My Giving to Charities Changed Focus When I Became Disabled

Empish Writing a Check

Charitable organizations have been a love and passion of mine since I was a very young adult. It didn’t start off that way initially. When I was in high school my guidance counselor  encouraged me to do some volunteer work to enhance my resume and college applications. But it didn’t take much time for me to recognize the value and importance these organizations  had on my life and community.

Giving to Charities Changed Focus

When I entered college I kept volunteering for the happiness and satisfaction it gave me. This mindset continued even after I went blind. However, it shifted  and became more laser focused. Instead of  just randomly volunteering or donating to the major charities  , I  gave my time and money to the ones  that helped me the most. Perhaps I was being a little selfish but I wanted to give only to disabled nonprofits. It was my way of showing  gratitude.

You see it all the time at charity events and in their marketing materials. There is a person sharing this powerful story of how  this organization helped them  and why you should too. These stories are impactful  and highly influential. Now, let me give you some personal examples of what I mean.

1. Giving Back by Mentoring

Little Black Girl Wearing Braids and Walking with White Cane

One of the first ways I gave back was mentoring young people at the Center for the Visually Impaired, a vision rehabilitation  center. It was a one-on-one relationship  with a blind teenager  who  also had multiple sclerosis. I was in a program  for blind adults and children that mimicked the Boys and Girls Club. I was matched with a male student and for a year or two I was his mentor. We met together for meals, family gatherings and even dinner and a Christmas play.

Then I mentored another high school student. But it was online not in person. She actually found me through the American Foundation for the Blind’s CareerConnect, a website for blind job seekers. I was a registered career mentor and she wanted guidance  and support with figuring out life after high school. We regularly talked on the phone and through email. Ironically, she lived in the same city I  grew up in. So, I gladly traveled back home to meet her in person and attend her high school graduation.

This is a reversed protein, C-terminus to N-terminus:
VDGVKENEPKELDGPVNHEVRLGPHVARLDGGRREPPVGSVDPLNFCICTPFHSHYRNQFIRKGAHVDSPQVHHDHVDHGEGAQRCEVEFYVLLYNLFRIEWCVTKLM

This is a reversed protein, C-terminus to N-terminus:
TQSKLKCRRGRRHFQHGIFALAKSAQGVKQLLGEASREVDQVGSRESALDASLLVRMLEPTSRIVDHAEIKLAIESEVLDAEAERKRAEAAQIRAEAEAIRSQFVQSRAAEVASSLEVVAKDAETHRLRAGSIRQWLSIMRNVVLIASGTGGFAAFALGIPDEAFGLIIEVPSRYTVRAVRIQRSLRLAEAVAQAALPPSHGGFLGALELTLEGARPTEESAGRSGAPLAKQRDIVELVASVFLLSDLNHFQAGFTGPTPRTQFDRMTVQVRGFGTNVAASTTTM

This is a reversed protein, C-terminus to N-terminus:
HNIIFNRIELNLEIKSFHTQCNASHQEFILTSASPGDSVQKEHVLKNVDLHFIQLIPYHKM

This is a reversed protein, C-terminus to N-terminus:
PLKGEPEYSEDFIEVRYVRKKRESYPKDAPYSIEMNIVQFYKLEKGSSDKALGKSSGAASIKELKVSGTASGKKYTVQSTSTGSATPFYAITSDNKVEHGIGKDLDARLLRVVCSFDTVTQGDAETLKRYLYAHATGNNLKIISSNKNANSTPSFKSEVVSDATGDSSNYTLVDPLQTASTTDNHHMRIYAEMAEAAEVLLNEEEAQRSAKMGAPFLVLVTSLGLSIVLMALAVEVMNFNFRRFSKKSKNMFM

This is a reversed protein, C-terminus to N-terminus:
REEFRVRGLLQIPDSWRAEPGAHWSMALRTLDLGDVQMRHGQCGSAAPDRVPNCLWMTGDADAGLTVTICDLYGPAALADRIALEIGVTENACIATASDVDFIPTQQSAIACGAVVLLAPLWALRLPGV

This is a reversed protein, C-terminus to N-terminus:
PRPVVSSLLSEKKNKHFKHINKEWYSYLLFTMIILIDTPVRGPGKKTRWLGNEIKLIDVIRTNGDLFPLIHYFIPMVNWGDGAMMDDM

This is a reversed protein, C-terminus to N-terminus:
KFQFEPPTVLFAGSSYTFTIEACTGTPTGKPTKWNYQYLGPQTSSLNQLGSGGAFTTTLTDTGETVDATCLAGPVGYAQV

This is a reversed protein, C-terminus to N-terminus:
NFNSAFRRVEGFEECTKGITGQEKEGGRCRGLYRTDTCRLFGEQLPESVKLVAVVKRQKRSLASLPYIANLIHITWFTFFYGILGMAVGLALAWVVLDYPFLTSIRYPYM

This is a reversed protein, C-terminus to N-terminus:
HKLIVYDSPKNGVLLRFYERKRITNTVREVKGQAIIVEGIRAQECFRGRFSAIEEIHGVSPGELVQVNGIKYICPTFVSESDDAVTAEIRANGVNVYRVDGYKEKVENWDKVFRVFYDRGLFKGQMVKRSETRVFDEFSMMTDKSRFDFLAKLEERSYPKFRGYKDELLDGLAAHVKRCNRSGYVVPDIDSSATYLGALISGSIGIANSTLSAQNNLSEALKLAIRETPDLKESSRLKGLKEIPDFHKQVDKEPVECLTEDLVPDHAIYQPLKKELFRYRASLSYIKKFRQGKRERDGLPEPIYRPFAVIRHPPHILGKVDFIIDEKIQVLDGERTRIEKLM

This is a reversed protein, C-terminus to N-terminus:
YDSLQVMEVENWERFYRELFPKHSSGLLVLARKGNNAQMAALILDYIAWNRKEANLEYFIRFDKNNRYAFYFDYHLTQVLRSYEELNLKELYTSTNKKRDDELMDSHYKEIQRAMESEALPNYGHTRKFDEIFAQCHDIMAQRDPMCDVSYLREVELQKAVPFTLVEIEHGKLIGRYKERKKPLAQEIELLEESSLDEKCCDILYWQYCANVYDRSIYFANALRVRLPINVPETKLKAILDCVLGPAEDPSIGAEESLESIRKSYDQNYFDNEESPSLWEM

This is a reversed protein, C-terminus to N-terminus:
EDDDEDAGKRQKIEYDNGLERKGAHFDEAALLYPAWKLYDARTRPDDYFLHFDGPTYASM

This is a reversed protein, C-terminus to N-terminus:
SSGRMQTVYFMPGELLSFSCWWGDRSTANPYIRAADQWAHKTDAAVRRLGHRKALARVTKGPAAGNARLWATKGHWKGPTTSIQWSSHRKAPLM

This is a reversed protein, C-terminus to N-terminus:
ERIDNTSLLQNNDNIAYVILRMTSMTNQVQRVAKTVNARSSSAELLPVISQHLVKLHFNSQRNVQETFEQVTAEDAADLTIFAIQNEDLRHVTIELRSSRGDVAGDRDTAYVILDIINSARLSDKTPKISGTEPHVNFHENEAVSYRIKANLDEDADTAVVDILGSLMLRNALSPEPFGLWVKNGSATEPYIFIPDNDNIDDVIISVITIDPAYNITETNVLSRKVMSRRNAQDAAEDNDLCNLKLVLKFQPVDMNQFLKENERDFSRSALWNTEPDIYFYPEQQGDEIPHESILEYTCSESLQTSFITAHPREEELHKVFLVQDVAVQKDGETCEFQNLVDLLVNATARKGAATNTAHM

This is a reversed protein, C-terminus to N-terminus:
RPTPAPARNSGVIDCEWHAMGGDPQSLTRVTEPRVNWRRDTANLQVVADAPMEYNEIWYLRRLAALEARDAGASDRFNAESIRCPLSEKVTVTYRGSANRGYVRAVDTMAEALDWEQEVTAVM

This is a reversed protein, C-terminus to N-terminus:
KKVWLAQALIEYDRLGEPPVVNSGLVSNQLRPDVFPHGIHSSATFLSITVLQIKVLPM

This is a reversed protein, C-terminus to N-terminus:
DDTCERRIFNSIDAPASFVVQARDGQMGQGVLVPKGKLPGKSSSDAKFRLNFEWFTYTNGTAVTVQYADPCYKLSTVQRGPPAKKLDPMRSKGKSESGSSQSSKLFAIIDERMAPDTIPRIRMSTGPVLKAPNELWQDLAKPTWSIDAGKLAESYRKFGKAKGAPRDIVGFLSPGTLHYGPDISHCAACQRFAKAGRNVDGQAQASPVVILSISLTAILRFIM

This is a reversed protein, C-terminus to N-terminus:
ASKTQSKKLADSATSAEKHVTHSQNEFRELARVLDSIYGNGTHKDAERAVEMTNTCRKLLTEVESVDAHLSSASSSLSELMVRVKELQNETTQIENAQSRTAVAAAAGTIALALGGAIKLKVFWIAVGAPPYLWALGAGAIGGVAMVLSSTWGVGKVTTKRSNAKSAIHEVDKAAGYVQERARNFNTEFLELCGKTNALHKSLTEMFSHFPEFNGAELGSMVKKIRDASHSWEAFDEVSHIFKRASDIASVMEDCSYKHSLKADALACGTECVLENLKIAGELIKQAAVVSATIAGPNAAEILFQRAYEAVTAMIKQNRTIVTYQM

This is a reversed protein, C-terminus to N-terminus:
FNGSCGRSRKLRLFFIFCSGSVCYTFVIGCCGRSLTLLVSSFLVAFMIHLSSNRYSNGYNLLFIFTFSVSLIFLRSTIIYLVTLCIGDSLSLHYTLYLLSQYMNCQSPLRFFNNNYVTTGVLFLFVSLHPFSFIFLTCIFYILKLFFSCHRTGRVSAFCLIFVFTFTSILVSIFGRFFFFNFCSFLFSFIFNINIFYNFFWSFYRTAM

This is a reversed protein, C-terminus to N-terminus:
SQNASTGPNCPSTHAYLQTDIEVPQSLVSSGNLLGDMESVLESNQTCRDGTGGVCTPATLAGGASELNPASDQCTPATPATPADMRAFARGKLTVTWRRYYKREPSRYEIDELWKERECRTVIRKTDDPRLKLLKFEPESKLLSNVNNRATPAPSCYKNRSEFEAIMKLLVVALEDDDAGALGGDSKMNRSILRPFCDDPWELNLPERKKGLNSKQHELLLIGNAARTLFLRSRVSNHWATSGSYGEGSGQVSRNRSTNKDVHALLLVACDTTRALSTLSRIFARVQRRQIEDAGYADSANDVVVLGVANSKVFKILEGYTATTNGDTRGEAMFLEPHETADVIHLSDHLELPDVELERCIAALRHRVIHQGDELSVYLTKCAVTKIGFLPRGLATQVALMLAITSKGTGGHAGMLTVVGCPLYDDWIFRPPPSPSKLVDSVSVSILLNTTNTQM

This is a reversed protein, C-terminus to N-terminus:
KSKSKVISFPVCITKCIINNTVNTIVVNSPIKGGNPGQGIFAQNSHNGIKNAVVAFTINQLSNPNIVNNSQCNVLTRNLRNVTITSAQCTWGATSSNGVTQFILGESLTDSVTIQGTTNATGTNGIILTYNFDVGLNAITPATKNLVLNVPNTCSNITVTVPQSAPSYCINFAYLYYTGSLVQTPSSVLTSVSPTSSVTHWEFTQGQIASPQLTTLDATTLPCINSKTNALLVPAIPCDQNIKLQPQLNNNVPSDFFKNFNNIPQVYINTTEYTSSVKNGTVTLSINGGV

2. Giving Back with My Journalism Skills

I love writing and thought it would be a good way to give to my community. Since 2013 I have been a volunteer blogger with VisionAware. This is an online resource for people with vision loss. When dealing with a disability it is important  to share stories of others who can relate. So, the blog features  those of us who are already blind and how we live our lives. I have contributed blog posts on working, cooking, traveling, voting and socializing.

Empish with Guest Roderick Parker at GaRRS Studio

Another way I used my journalism skills  was volunteering at a nonprofit radio station. The Georgia Radio Reading Service is where printed  materials  are read  over the air to a blind audience. I hosted and produced a show called Eye on Blindness for about 3 years. I interviewed guests in the blind community on a variety of topics.

3. Giving Back with Monetary Donations

Nonprofits  and charities need financial gifts to keep their services and programs available to the community. I am by no means the wealthiest person alive, but I  do give  monetarily. The Hadley Institute for the Blind and Visually Impaired is one such organization. They help blind and visually impaired people worldwide  through remote educational courses. I have boosted my braille, typing  and LinkedIn skills through them. I have also taken advantage of their many online workshops, discussion groups and podcasts. So, it was a no-brainer for me to financially contribute to them.

Empish Reading Braille

This is the season for giving to charities and I encourage you to do so. There are many ways you can be supportive. Volunteering your time, talents or by monetary donation. We need them in our community, society and the world.

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